History

  • 1932 - Gofen and Glossberg, L.L.C.

    In the depths of the Great Depression, Samuel Gofen and William Glossberg established the investment counselling firm of Gofen and Glossberg.  Our founders’ vision was the same then as it is today:  to help clients achieve their financial goals through wise investment guidance.

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    1945 - World War II Ends

    The end of WWII marked the beginning of the postwar economic boom, a period of economic growth and prosperity that lasted for more than two decades.  The firm’s clients rode the wave of prosperity with investment portfolios that benefited from the rise of the middle class, greater demand for housing and automobiles, and the need for greater infrastructure development.  During this period, the second generation of Gofen and Glossberg, Bill Gofen and Joe Glossberg, joined the firm.

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    1973 - OPEC Oil Embargo

    OPEC drove oil prices skyward in the early 1970s, triggering high inflation and a steep decline in stocks.  Investors suffered through a decade of slow economic growth and weak markets.  Positive trends that emerged as a result of the oil embargo, however, included a shift to alternate energy sources, a push for more fuel-efficient means of transportation, and a focus on new areas of energy exploration.

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    1980 - The Fed Under Volcker

    Fed Chairman Paul Volcker raised interest rates to 20%, sending the economy into recession but ultimately ending the long period of stagflation and setting the stage for the robust economic growth of the 1980s and 1990s.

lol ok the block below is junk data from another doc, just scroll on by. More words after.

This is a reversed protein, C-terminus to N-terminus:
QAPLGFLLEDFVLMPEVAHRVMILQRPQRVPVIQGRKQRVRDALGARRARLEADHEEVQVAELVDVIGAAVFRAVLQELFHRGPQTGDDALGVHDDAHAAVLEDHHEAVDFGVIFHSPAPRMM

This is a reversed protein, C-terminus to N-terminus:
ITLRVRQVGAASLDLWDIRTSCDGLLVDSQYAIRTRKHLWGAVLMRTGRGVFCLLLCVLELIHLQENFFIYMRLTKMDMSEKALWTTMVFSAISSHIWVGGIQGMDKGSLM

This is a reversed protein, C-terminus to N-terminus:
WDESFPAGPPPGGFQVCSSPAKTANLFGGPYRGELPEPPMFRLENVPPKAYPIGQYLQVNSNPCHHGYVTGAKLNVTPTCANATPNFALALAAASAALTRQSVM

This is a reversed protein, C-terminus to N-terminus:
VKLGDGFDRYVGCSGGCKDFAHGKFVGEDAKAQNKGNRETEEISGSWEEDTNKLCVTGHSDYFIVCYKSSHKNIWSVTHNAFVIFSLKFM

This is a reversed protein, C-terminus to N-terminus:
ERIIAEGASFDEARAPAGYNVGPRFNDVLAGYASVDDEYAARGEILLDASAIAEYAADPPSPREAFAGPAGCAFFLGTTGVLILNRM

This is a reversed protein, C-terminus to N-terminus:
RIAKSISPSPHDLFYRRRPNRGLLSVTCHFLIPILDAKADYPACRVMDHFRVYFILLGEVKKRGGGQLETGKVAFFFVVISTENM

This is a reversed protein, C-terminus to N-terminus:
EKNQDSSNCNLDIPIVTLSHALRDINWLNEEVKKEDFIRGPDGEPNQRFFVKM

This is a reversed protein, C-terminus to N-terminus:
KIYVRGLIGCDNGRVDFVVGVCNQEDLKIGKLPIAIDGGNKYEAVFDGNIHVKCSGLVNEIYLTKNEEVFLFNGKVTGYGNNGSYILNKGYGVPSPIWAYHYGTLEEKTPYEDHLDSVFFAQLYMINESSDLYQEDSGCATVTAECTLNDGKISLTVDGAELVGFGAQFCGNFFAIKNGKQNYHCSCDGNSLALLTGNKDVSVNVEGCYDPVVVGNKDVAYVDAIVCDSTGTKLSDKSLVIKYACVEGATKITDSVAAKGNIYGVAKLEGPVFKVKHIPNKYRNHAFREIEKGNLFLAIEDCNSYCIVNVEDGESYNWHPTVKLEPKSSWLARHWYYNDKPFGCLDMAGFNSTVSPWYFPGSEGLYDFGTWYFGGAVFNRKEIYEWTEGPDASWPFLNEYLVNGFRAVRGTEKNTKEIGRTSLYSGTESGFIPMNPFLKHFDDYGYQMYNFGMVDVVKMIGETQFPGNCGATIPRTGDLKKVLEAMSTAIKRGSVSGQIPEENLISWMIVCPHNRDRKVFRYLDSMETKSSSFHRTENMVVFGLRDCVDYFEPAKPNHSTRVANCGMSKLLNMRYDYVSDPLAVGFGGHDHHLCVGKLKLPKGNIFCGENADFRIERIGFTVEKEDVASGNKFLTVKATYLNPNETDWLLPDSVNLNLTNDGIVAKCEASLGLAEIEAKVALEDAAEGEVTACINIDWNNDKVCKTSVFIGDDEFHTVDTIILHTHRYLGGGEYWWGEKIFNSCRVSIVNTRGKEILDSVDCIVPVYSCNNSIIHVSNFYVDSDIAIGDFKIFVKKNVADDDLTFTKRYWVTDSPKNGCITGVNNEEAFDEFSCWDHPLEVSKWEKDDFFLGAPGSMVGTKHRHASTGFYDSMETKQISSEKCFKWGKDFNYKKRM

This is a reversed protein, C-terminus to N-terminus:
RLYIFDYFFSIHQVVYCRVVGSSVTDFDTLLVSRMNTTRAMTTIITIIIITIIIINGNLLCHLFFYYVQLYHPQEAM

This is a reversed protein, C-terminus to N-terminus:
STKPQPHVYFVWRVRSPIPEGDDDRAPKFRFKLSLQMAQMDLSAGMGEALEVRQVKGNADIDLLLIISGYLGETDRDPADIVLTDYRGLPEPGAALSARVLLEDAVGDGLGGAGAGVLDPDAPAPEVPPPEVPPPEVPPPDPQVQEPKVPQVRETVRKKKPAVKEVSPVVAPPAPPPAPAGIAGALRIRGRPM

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    1995 - Netscape IPO

    The Initial Public Offering of web browser company Netscape marked the beginning of the “dot-com” bull market of 1995-99.  Technology stocks soared to extreme valuations amid the market exuberance, but the bubble burst in 2000.

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    2008 - The Housing Crisis

    Easy lending policies and limited regulatory oversight fueled a multi-year rise in housing formation and a spike in home prices.  When housing prices declined, foreclosures rose, credit dried up, the U.S. economy fell into a deep recession and the stock market declined by more than 50%.  Ultimately, with significant assistance from the Fed, the U.S. economy turned the corner and the stock market eventually reached new highs.